The glittery initial public offering, which prices Thursday evening, may not be all gold.
Hearings look to the future of a U.S. military campaign against the militants in Iraq and Syria.
During a safety drill, a bus began rolling down a hill. The bus driver was killed while saving a student.
It was the first official enrollment update since shortly after the open enrollment season ended in April.
Avoid these stocks right now, says Bespoke's Hickey.
The Fed took an enforcement against Santander, saying the bank should not pay out dividends without prior written approval.
The federal debt grew at the slowest pace since 2007 in the second quarter, the Federal Reserve said on Thursday.
New research in mice suggests artificial sweeteners may disrupt the ability to regulate blood sugar, causing changes in metabolism that can be a precursor to diabetes.
James Clapper, the director of national intelligence, denied Thursday that he lied to Congress about government surveillance last year, and he rolled out a new national intelligence strategy that includes principles of ethics for intelligence officers.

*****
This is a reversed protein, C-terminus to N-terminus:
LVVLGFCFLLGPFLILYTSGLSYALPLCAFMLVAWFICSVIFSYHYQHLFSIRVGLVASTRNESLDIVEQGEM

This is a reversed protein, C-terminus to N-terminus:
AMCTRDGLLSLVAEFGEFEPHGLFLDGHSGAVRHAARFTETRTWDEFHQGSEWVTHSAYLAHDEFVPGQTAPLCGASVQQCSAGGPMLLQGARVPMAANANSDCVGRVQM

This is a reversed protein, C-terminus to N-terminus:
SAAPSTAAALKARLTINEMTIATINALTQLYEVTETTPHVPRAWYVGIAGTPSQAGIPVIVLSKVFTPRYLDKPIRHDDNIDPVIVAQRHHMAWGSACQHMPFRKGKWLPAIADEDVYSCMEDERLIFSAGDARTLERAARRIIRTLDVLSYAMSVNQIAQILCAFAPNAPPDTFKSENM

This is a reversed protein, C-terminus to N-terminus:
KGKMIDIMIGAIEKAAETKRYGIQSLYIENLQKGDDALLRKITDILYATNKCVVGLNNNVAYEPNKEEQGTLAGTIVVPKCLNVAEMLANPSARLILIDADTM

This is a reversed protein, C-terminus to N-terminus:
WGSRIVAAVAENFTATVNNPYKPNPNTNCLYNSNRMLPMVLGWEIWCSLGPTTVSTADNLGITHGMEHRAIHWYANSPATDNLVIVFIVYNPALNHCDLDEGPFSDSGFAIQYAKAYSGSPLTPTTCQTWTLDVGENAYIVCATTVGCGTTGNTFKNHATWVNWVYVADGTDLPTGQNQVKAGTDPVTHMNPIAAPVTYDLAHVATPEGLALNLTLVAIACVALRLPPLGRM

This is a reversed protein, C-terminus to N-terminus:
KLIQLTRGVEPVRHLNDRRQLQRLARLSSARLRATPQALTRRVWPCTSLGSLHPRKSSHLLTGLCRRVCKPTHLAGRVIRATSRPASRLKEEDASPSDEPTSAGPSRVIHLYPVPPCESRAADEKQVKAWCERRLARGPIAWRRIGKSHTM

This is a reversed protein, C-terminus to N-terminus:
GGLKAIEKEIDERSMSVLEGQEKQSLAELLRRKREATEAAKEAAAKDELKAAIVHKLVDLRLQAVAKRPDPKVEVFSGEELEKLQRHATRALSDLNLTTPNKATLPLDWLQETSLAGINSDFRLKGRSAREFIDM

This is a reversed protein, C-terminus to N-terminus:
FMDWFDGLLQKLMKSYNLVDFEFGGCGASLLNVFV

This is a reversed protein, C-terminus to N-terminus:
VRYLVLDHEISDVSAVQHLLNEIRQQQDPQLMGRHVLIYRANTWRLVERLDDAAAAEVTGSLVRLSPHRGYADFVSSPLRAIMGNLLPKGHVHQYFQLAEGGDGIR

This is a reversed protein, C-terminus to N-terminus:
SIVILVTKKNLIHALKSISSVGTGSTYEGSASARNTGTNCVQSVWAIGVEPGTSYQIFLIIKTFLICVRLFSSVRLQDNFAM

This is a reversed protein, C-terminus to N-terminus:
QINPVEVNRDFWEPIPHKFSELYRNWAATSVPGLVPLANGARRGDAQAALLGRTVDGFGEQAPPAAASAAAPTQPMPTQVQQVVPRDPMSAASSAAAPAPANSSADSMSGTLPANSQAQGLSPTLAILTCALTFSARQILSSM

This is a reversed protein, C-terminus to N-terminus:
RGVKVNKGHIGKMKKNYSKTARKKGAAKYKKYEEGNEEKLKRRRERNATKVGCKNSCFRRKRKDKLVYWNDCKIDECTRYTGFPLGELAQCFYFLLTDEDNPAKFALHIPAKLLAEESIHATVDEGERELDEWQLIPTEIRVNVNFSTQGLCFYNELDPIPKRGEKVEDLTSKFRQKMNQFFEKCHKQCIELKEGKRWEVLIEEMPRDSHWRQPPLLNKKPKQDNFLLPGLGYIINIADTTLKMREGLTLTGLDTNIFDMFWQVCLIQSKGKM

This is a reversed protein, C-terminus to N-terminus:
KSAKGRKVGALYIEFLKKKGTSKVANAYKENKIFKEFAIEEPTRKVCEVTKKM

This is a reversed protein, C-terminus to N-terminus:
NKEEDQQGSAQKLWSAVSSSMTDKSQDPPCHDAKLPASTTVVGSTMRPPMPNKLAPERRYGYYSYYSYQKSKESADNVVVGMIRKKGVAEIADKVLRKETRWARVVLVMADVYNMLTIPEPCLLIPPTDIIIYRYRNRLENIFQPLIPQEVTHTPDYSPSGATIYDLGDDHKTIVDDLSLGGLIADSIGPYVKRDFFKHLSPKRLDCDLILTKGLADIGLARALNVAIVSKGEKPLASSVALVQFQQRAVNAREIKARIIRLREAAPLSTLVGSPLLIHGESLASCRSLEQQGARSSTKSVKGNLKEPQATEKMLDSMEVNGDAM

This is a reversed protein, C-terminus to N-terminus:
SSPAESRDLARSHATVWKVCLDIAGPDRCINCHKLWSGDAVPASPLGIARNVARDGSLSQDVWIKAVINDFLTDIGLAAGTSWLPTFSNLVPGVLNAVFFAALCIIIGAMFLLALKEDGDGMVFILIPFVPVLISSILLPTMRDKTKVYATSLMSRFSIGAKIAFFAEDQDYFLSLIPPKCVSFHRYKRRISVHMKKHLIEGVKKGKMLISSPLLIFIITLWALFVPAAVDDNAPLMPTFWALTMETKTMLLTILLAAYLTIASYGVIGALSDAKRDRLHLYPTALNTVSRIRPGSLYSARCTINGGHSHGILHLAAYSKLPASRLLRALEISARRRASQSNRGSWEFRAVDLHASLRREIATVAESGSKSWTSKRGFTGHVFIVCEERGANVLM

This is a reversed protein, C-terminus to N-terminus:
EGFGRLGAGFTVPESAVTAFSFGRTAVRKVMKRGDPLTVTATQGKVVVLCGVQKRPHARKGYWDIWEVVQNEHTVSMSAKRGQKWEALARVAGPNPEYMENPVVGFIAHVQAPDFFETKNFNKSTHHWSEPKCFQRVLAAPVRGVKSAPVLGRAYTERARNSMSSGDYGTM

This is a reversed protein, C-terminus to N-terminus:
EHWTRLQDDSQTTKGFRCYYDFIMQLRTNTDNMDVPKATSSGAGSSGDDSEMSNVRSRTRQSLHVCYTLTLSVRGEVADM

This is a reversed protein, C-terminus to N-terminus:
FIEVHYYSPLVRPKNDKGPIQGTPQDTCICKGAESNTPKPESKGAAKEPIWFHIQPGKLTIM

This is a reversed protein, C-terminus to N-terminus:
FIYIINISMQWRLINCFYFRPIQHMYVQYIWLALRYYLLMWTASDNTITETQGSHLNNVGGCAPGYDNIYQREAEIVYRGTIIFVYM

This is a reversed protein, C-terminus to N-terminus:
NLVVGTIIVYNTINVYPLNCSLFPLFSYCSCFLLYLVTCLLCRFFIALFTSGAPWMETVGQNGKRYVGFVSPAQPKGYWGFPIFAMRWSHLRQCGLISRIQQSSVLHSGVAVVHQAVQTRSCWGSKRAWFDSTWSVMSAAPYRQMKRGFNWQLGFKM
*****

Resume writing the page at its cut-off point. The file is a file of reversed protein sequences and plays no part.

Dallas was the fastest-growing city in 2013 when it comes to new millionaires, according to a new report.
Yahoo will sell part of its stake in Alibaba when the firm goes public and could receive $6 billion after taxes.
Police say a Pennsylvania man caused more than $14,000 damage to several other vehicles when he took a dare to do a "doughnut" with his pickup truck in a bar parking lot.
"I do have a buy rating," said Neil Doshi, analyst at CRT Capital Group. But not all market watchers share his optimism.
An injured athlete, politicians, socialites, cute dogs, Beyonce and airborne vegetables all make appearances in this week's collection.
An analysis says the issue has been the subject of more campaign commercials than any other.
In The Good, The Bad, and The Ugly: A buy rating on Alibaba; rough housing numbers; and Apple's privacy push
Ukraine President Petro Poroshenko appealed to the U.S. to support Ukraine's freedom and democracy before unrest spread to other areas with large Russian populations.
The network had also tried to tame expectations in the wake of Chuck Todd's initial win.
Alibaba will price within its existing range of $66 to $68 a share, CNBC has learned from sources familiar with the situation.